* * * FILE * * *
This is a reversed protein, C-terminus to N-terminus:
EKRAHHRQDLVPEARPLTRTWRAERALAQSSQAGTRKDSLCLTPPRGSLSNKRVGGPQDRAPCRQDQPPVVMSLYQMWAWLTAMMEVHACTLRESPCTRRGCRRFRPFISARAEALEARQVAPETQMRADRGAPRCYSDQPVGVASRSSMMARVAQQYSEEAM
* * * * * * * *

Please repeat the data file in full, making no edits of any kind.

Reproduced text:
This is a reversed protein, C-terminus to N-terminus:
EKRAHHRQDLVPEARPLTRTWRAERALAQSSQAGTRKDSLCLTPPRGSLSNKRVGGPQDRAPCRQDQPPVVMSLYQMWAWLTAMMEVHACTLRESPCTRRGCRRFRPFISARAEALEARQVAPETQMRADRGAPRCYSDQPVGVASRSSMMARVAQQYSEEAM